Nigel Slater’s tomato recipes

With the autumn glut arrives a final chance to enjoy homegrown tomatoes as the main event in stews and curries, by Nigel Slater

It is now, as the summer dips into autumn, that tomatoes are at their best. They are the last few hauls of home-grown fruit before the plants wither to a crisp and head off to the compost. A bit of a mixed bag to be honest, but I like that. The chance to match up the tiny Sungold, Green Zebra and those fat yellow fruit with their flashing of carmine. The opportunity to marry the sharp with the oversweet, the pear with the cherry, the green with those on the verge of collapse. All comers are welcome.

I threw odds and sods from the trays at the greengrocers at a vegetable stew last week, spicing the rust-coloured slush with chilli, turmeric and garlic, then stirring in a spoonful of sticky tamarind paste to give a lift to the pervading late-summer sweetness. I griddled courgettes, currently cheap as chips, and added them at the last minute so they kept some texture. We passed the big bowl along the table, a last dinner in the dying sun, everyone dipping into rice studded with cloves and cumin seeds, then spooning over the spiced tomato stew.

I like the way bread soaks up the tomatos juices, be it in an Italian pappa al pomodoro, the soft-textured soup-salad; a Provenal pan bagnat( more tomatoes than tuna for me, please) or a simple breakfast of grilled tomatoes on white toast, the edges of the bread smoked from the grill, then soaked with tart juice. I made a plate of sandwiches this week, too, constructing first a basil, olive oil and garlic paste to use in lieu of butter. Better, I believe, was the one I attained subsequently using coriander, chillies and yogurt a sort of fresh chutney really.

A pinch of sugar will sort out any end-of-season fruit that let you down. Add it with the salt and black pepper. Even the meanest shake of caster will do more than you might imagine. I like to cook a dish of halved fruit of all shapes and sizes, their surfaces spread with a loose dres of garlic, olive oil, a splashing of red wine vinegar, a pinch of sugar and a fistful of mixed fresh herbs. The trick is to stimulate the paste runny enough to baste the tomatoes as they roast, and have something under them to mop up the juices a raft of toast or flatbread, or a slice of focaccia. Its the tomatos final fling.

Courgettes and spiced tomatoes

Final fling: courgettes and spiced tomatoes. Photo: Jonathan Lovekin for the Observer

A curry, of kinds. The turmeric adds its characteristic earthy note, the tamarind paste a greet, mellow sourness. There is heat, too, from the chillies and mustard seeds, but the overall effect is light, bright and sweet-sharp. Rice steamed with a chopped shallot, a few cloves, a bay leaf or two and its snow-white depths freckled with cumin seeds is a given.

Serves 4
groundnut oil 2 tbsp
cumin seeds 1 tsp
yellow mustard seeds 1 tsp
onion 1, medium
hot green chilli 1, small
cherry tomatoes 700 g
tamarind paste tsp
ground turmeric 1 tsp
chilli powder tsp
courgettes 6, medium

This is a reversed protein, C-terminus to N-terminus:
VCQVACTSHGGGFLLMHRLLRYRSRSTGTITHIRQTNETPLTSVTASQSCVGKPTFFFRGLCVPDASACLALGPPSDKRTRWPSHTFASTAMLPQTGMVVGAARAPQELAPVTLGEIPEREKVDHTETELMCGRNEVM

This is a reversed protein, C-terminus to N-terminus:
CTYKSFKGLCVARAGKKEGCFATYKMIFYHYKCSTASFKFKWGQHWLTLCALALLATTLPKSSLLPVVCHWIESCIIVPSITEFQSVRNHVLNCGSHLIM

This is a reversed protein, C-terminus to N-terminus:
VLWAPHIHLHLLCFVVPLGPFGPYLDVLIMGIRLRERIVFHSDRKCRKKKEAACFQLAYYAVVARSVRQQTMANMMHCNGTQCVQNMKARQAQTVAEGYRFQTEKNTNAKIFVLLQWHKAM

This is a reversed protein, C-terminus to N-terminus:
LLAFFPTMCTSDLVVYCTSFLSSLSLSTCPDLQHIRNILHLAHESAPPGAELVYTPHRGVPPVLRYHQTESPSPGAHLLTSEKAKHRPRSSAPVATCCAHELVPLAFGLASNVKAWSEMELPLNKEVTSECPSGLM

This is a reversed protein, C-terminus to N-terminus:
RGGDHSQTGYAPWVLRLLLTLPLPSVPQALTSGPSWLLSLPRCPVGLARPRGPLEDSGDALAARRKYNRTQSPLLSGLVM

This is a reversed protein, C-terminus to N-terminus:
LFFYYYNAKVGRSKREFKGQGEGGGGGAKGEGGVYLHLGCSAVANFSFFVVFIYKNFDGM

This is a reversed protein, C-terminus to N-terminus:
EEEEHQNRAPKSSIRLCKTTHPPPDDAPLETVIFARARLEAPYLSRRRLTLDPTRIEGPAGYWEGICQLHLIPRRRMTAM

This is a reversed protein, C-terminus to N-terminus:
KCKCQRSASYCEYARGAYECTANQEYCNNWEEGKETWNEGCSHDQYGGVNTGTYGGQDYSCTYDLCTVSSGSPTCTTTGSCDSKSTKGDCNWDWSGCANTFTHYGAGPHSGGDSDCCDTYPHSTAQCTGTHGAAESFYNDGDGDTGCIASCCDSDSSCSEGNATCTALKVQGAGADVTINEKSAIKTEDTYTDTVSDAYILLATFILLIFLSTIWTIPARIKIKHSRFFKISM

steamed rice to serve

Warm the groundnut oil in a shallow pan, then add the cumin and mustard seeds and cook for a minute or two till fragrant. Peel and finely chop the onion then add it to the spices, together with the finely chopped green chilli. Stirring regularly, let the onion cook for 5 to 10 minutes, until translucent.

Halve the tomatoes and fell them into a bowl, then blend with the tamarind paste, ground turmeric and chilli powder, mashing it all together with a wooden spoonful. When the onion has softened but before it starts to change colour, stir in the tomatoes and a little salt, partially cover with a lid and simmer for about 20 minutes until the tomatoes have collapsed into a rough, scarlet sauce.

Slice the courgettes into short lengths, about 4 or 5 to each fruit, then cook on a griddle until lightly browned on the outside.( Alternatively you are able to fry them in a shallow pan with a little olive oil .) Transfer the browned courgettes to the spiced tomato and simmer for a further 10 minutes until each piece is fully tender.

Serve with the steamed rice.

Tomato sandwich with coriander paste

I often use cucumber or a cool salad leaf as well as the tomato. Avoid rocket and watercress which add too much hot, and go instead for cooling foliages, such as little gem, iceberg or butterhead lettuce.

Makes 2 large sandwiches.

For the sandwiches:
sourdough, white or rye bread 4 slices
tomatoes 250 g, assorted sizes
coriander paste see below

For the paste:
coriander 70 g
lime juice 2 tbsp
sugar to 1 tsp
green chillies 1-2, small
ginger a 70 g piece
natural yogurt 6-7 tbsp

Remove the foliages from the coriander. Put the lime juice, sugar, chilli( one or both, depending on your hot threshold ), ginger( peeled and approximately sliced) and the yogurt into the jug of a blender and process to a coarse paste. Add the coriander leaves and a little salt and process further. The paste should be pungent, somewhat citrus, sour and hot. Add sugar, yogurt or more lime juice to taste.

Slice the tomatoes thinly. Spread each piece of bread generously with some of the coriander paste, then place the tomato slices on top. Place a piece of the spread bread on top and press down lightly. Store any leftover paste, encompassed, in the fridge.

Email Nigel at nigel.slater @observer. or follow him on Twitter @NigelSlater

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